Mini-Season – Autumn Equinox

Gone are the birds that were our summer guests,
With the last sheaves return the laboring wains!
All things are symbols: the external shows
Of Nature have their image in the mind
As flowers and fruits and falling of the leaves
The song-birds leave us at summer’s close,
Only the empty nests are left behind,
And the pipings of the quail amid the sheaves
(Excerpt from The Harvest Moon by Henry Wadsworth Longfellow)

Henry Wadsworth Longfellow’s (1807-1882) poem “The Harvest Moon” provides us with the perfect introduction for the mini-season of Autumn Equinox.   

The Autumn Equinox

The mini-season of Autumn Equinox runs from September 22 until October 7. The mini-seasons were originally created by the ancient Chinese and then adapted by the Japanese in 1685. (1

Each mini-season is made up of three micro-seasons.  The micro-seasons for the Autumn Equinox are:

  1. Thunder Lowers Its Voice (Sep. 22- Sep 27)
  2. Hibernating Creatures Close Their Doors (Sep. 28- Oct 2)
  3. The Paddy Water Is First Drained (Oct 3-Oct 7)

The mini-season prior to Autumn Equinox was called White Dew (Sept 7 – Sep 21) and the following season will be Cold Dew (Oct 8 – Oct 22).  As you can tell by the names of these seasons, we are shifting into the colder months.

An equinox marks the time when the length of the day equals the length of the night.  It is the moment that ‘the Sun crosses what we call the ‘“celestial equator’—an imaginary extension of Earth’s equator line into space.”(2) This year the equinox occurred on Wednesday, September 22, 2021.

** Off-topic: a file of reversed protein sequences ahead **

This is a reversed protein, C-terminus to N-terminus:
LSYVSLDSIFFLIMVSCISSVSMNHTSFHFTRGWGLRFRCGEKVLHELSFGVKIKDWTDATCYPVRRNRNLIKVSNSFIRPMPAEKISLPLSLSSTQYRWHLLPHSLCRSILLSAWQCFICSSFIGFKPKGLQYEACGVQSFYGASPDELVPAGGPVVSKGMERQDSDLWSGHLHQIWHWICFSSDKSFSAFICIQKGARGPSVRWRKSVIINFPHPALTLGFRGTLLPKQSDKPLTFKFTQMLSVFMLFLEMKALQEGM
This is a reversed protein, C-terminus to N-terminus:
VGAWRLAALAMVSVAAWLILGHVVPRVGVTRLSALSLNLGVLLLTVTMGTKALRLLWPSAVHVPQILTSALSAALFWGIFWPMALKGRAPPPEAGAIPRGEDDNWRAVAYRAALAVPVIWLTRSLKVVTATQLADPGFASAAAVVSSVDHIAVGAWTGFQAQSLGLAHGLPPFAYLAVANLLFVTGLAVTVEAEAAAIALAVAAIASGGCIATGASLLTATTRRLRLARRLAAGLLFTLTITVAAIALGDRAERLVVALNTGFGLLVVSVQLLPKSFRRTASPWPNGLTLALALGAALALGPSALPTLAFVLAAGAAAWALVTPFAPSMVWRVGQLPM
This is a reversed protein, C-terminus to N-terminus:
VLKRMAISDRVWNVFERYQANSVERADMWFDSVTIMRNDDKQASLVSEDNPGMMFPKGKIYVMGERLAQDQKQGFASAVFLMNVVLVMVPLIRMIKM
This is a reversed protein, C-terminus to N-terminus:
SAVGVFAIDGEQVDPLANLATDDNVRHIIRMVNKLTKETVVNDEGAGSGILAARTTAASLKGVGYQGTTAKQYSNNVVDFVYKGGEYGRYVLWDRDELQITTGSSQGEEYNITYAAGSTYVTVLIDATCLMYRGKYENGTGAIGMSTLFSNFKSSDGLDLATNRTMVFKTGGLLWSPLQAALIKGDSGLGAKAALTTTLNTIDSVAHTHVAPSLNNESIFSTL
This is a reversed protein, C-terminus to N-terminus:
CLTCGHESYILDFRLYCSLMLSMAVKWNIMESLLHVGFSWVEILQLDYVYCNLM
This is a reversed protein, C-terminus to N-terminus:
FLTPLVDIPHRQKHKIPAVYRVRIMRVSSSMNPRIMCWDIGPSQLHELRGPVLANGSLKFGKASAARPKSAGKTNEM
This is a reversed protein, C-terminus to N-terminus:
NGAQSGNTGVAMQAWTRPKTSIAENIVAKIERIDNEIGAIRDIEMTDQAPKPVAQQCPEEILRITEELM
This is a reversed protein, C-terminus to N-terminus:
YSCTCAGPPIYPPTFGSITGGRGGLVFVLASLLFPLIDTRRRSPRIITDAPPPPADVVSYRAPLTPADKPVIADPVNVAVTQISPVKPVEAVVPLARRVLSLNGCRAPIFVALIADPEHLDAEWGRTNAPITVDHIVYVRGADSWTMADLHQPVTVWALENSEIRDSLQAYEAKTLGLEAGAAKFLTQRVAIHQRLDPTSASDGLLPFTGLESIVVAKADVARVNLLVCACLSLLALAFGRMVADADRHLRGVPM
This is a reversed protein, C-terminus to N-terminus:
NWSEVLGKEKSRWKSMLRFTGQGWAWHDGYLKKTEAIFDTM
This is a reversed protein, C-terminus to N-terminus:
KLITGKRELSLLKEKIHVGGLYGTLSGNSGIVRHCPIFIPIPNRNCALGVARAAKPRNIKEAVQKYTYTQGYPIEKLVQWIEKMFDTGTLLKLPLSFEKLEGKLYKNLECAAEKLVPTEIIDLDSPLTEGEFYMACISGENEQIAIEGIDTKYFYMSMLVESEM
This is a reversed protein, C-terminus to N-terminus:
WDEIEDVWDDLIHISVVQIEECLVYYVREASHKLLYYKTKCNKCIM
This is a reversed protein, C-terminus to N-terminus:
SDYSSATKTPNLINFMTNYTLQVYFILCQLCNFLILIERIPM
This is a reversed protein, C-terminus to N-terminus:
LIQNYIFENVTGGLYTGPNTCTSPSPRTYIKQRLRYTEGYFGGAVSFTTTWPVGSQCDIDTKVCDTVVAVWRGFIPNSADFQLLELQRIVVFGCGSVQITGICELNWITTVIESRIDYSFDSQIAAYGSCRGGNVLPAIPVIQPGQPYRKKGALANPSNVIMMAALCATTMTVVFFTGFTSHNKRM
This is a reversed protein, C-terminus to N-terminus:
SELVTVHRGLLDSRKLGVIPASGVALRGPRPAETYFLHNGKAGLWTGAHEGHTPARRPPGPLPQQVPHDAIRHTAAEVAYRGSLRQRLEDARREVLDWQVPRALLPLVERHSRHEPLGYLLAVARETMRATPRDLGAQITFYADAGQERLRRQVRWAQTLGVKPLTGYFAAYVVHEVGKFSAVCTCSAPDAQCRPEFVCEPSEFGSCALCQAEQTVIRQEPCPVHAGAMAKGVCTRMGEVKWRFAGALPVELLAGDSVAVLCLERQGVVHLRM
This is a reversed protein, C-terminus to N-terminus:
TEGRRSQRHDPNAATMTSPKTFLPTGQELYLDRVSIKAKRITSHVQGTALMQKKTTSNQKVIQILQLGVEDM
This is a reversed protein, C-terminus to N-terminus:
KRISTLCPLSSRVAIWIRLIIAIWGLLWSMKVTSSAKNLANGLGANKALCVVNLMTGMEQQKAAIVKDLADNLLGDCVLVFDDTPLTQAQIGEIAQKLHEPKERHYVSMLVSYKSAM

September’s equinox, also called the autumnal equinox, marks the beginning of autumn.  Autumn will last until the winter solstice on December 21.  

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The Harvest Moon and Haiku

The Harvest Moon is the full moon that occurs closest to the autumn equinox. This means that the Harvest Moon has the potential to happen in either September or October.  In 2021, the Harvest Moon and the autumn equinox were only two days apart. In 2022, the Harvest Moon was on September 10th.

The autumn equinox and the harvest moon are kigos, or seasonal words, used in writing haiku. (You can read more about kigos in the post about the mini-season of White Dew.) There are also many other words that you can use in your haiku that will associate it with this time of year. The list below comes from the producers of Season by Season. There are some unique ones here!

Harvest, the Green Corn Ceremony, giving thanks, apple cider and apple “bees”, Corn Spirit, and other folklore about the harvest including The stranger, The Maiden, The Witch, The Old Woman.  Corn spirit animals, and John Barleycorn.

Autumn Equinox Kigo; Season by Season Podcast
Field Photo by Pixabay on Pexels.com
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Seasonal Haiku

For me, the Harvest Moon is deeply connected to autumn. As a result, I thought it would be fitting to focus our attention on the haiku that highlighted the Harvest Moon.